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Maxwell High School of Technology students Carlos Merino, left and Bryant Amaya work with a spray gun in an auto collision class on Thursday. The school received a $2,000 donation from the Georgia Collision Industry Association, and the money will be used in part to buy new spray guns.
For the second straight year, the Georgia Collision Industry Association donated $2,000 to the school in hopes of supporting an industry that is starving for quality young employees. The average age of a technician is 48-years-old, according to members of the GCIA who visited Maxwell.
“These cars aren’t going to get any easier to repair, so we’ve got to have qualified people to repair them, in the proper manner,” said Howard Batchelor, executive director and treasurer of the GCIA. “We want to make sure the up-and-coming next repairers have the skills necessary to repair cars that are damaged.”
Added GCIA Secretary Gregg Goff, “When you think about it, it’s the second biggest investment people make.”
The Maxwell program counts about 40 students, and instructors Butch Luther and Sam Melaragno said the money would be used to buy supplies, likely spray guns that cost about $800 each and last four years.
“As good as Gwinnett County Schools are about handling the recession, there still wasn’t enough money to operate at the level we want to operate on,” Luther said. “We understand that. You’ve got all the programs in the county to consider, and I think the county did a great job. But if these people hadn’t come along to help us, we would have been sitting practicing in thin air for half the time. Materials just cost that much in this business.”
The cost often hits home with students, Luther said, when they set out to work on side jobs outside of school, and realize that a gallon of paint can cost $500.
“It’s only going to help us have better equipment, so we can learn the correct way,” senior Joel Leyva said. “But we understand we have to take care of the equipment we do get, so it will last longer.”
Leyva and fellow senior Bryant Amaya plan to attend Lincoln Technical Institute in Nashville, Tenn., and then one day work for a dealership or open their own body shop.
“We wanted to go to college so we can learn everything right,” Leyva said. “We can learn it from people, but it might not be to other people’s standards.”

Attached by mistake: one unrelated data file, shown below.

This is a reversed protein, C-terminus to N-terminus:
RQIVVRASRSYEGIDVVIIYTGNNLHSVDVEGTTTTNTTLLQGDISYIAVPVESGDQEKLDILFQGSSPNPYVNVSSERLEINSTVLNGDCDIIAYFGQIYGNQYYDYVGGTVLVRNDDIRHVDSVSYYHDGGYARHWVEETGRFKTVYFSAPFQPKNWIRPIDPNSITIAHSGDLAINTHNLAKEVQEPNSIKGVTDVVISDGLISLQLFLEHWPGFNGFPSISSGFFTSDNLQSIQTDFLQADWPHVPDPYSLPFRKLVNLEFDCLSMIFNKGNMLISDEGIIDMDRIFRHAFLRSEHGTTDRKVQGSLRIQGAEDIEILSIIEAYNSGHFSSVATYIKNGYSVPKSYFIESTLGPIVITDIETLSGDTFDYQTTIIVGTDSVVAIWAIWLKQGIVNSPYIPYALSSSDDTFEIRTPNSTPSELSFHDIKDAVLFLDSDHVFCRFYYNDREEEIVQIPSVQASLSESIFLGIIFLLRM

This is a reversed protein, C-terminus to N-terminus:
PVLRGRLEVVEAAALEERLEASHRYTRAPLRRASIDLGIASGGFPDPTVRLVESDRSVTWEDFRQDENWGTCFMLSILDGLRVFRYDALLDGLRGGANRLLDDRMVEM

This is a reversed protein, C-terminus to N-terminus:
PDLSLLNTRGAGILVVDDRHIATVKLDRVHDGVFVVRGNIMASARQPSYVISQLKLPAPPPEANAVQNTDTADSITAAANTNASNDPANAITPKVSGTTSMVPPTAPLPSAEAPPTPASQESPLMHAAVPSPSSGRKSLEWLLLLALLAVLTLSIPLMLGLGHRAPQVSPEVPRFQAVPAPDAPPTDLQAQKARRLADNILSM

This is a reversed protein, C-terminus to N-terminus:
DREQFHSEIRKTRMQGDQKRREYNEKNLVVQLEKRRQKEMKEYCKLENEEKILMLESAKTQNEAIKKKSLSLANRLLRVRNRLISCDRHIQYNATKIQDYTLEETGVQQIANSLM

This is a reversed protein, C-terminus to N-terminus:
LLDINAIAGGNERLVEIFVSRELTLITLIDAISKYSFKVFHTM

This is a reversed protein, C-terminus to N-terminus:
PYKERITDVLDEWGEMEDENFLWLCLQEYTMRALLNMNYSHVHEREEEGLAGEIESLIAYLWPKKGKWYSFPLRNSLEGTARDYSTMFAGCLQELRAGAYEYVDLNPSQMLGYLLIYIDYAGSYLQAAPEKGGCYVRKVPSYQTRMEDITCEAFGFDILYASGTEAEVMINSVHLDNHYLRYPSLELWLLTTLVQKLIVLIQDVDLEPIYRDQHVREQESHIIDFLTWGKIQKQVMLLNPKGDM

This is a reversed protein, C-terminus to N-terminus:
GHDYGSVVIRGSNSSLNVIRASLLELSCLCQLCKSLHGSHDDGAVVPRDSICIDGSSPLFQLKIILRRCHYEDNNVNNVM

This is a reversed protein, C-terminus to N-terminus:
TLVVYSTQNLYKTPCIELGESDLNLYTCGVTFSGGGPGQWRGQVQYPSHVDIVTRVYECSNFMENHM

Technology changes have caused the industry to become increasingly specialized, especially in terms of metal cross contamination. Some vehicles cannot be repaired in the same areas as others.
Cuts related to the recession have also dropped the number of auto collision repair programs across the state from 15 to about four or five. The main reason was lack of funding during lean budget years, and a lack of understanding of the importance of the programs, GCIA members said.
Parents often have a misconception about the facilities where body shops operate, and the career path for auto collision professionals.
“They think of a body shop of being that old, dark, dirty, nasty place, and it’s not,” GCIA member Bobby Coombs said. “It’s clean and nice, the environment is taken care of, health and safety have come so far.”
Melaragno said the program is designed to give students a fundamental foundation to build from.
“Starting off on the right foot,” he said. “Not doing it in their backyard and figuring it out for themselves, or watching it on the Internet. Getting them on the right track is more important than anything … and getting them on the right industry path, that’s the key. Entry-level skills they can actually use when they leave.”
Coombs added that outreach to programs like Maxwell has to continue to educate parents and students about the career path for auto collision professionals, and the salary range is often higher than many realize.
Luther added that the program strives to keep up with industry standards instead of simply teaching basic skills.
Put simply, Coombs said people’s lives and their family are affected by how someone repairs their vehicle.
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